A pretty solid holiday weekend, all things considered. We had good weather; it did not rain for two days, which has been unusual over the past month, nor was it blazingly hot. We had our traditional family gathering at the LVS. Not as many people as the past few years but still a decent-sized crowd. The only downer was the air conditioner deciding not to work when we were crowding 14 people into a small area to eat dinner. Fortunately it was not too uncomfortably hot and then the AC decided to kick back on the next morning.

The highlight of the weekend for me, though, actually came Monday afternoon. Thursday I read that the weekend marked the 30th anniversary of the release of Back To The Future. On our trip to the library, I snatched up the DVD with plans to watch it with the girls over the weekend. We never got around to it at the LVS, but Monday afternoon we sat down together so the girls could learn all about Marty McFly and friends.

They loved it, and I was reminded what a great movie it is.

I don’t think I had watched it since 1990 or ’91. But I likely watched it a few dozen times between 1986 and then.[1] I was gambling a little that everything would be ok for my girls to watch. Other than the scenes where Biff attempts to force himself on Lorraine and a few assorted mild curse words, there wasn’t anything the girls haven’t seen on your average, terrible Nickelodeon teen show.

I tried not to explain too much to them as the movie progressed. I threw in a few cultural/historic tidbits in certain scenes, but tried to let them figure things out on their own as much as possible. Besides, where my generation had some basic understanding of what life was like in the 1950s thanks to Happy Days, The Hardy Boys, and Grease, I’m reasonably sure kids today are working with nearly zero knowledge of that era. It was a long freaking time ago! It’s a tough task to explain too much without stopping the movie every two minutes to talk through why the guy who runs the soda shop thinks it’s so ridiculous that Goldie Wilson wants to be mayor someday, why Marty tries to order a Tab and Pepsi Free, and why the music he plays at the Enchantment Under the Sea dance seems so outrageous.

I think they got it, though. They laughed at all the right parts, loved Marty evading Biff and his cronies on his improvised skateboard, and cringed at any romantic scenes. Best of all, when I asked “So why was Marty’s family so different when he came back to 1985?” they all quickly answered some variation of “Because he changed history!”[2]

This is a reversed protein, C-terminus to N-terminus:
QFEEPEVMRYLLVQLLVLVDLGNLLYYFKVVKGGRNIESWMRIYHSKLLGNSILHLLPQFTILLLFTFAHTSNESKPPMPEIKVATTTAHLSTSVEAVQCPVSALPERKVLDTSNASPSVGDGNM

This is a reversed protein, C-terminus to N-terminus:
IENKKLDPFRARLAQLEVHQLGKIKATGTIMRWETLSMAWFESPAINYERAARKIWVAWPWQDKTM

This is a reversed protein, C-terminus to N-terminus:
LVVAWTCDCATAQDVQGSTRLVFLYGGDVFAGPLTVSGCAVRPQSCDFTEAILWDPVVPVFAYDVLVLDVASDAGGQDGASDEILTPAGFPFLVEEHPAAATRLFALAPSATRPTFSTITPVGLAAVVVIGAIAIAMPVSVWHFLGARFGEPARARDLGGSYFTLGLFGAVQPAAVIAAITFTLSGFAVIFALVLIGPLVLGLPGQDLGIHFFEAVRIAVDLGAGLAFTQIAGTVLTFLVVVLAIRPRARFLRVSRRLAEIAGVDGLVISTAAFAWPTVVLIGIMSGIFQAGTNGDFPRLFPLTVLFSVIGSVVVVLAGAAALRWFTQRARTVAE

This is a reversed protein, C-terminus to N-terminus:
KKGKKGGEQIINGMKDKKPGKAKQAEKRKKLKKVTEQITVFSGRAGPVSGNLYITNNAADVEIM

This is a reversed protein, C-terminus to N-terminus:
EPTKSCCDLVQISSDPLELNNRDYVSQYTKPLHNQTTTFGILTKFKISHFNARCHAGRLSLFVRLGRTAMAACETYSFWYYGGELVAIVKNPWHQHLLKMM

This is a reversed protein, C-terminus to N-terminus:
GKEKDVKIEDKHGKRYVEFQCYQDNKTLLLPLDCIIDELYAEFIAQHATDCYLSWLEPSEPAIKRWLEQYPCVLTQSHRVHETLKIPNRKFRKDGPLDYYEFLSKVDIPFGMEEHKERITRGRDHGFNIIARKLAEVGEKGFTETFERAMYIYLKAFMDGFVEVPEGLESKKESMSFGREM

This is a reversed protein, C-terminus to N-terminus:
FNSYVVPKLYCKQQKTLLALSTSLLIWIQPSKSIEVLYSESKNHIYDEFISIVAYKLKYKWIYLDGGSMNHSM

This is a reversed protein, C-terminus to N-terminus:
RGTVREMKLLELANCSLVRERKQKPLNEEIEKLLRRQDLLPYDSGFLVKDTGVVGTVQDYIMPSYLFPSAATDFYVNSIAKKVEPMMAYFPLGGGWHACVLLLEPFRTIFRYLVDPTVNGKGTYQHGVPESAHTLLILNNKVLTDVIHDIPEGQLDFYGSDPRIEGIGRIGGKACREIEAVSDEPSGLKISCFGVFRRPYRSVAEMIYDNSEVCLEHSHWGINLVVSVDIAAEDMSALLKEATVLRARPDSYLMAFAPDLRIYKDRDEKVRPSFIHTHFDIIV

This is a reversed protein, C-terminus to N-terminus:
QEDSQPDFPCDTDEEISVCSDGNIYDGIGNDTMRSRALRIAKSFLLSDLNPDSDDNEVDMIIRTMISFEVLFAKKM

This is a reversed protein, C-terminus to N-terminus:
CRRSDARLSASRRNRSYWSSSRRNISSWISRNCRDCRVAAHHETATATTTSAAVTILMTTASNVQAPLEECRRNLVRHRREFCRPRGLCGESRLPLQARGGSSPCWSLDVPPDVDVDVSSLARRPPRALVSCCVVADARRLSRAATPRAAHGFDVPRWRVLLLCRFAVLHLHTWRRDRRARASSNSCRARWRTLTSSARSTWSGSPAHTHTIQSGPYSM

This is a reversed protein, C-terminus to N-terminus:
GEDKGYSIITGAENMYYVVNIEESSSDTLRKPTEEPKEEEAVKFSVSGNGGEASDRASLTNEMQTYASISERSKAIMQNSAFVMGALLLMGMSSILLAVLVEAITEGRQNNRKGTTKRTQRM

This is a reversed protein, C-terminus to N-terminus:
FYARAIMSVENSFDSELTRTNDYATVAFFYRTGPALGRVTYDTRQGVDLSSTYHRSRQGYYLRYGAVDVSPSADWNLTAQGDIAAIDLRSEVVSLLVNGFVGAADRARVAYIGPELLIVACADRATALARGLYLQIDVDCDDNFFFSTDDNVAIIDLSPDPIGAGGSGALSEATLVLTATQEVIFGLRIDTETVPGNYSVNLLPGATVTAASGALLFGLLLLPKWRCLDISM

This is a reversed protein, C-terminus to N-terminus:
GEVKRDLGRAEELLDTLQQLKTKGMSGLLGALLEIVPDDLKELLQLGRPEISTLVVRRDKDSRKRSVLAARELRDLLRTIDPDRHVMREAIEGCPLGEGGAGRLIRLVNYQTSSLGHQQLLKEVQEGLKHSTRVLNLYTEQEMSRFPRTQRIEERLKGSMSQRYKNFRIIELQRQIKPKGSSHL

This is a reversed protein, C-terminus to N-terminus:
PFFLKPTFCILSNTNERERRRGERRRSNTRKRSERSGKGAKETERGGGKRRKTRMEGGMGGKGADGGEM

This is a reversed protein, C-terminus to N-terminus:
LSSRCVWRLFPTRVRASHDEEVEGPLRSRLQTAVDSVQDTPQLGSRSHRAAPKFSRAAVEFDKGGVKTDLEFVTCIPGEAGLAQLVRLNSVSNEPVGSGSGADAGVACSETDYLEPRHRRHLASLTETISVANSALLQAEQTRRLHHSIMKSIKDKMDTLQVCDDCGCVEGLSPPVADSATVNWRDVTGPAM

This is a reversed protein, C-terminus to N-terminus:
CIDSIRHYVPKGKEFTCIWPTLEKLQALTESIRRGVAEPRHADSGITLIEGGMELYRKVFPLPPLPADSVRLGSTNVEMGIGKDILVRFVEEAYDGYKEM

L. had the observation of the day, though. When Marty returns to the mall parking lot and watches the Libyans try to kill Doc, she said, “Hey, that sign says ‘Lone Pine’!” After I explained to her sisters what she was talking about, they were pretty impressed. As was I. I honestly don’t remember if I ever noticed the change in the mall’s name from beginning of the movie to the end. But it has been 24–25 years since I watched it, too.

I have to say I really enjoyed the movie as well. I kind of forgot how fantastic a flick it is. Family-friendly (mostly). Great story and writing. Fine mix of humor, drama, romance, and action. Terrific performances from the entire cast. And a hell of a last 20 minutes.

Re-watching after all these years, I was especially struck by how good Christopher Lloyd was. Doc is just a great character, and it’s all because of Lloyd’s particular brand of physical madness. And I really love the way he plays the moments after Marty returns and he rises to reveal he had indeed kept and read the letter Marty left for him. There’s a very subtle tenderness in those moments that is just wonderful.

So the girls loved the movie and the moment the credits rolled, yelled how they want to watch parts two and three. Looks like I’ve already got my parenting win for the week in the books!

Like a lot of movies of my youth, I didn’t see it until a year after it was released in theaters. I’m 95% certain it was the first movie we ever rented after we bought our first VCR.  ↩

Teen Beach Movie 2 may have helped them here, since time travel changed history in it as well. And they’ve watched that movie like 95 times in the last couple weeks.  ↩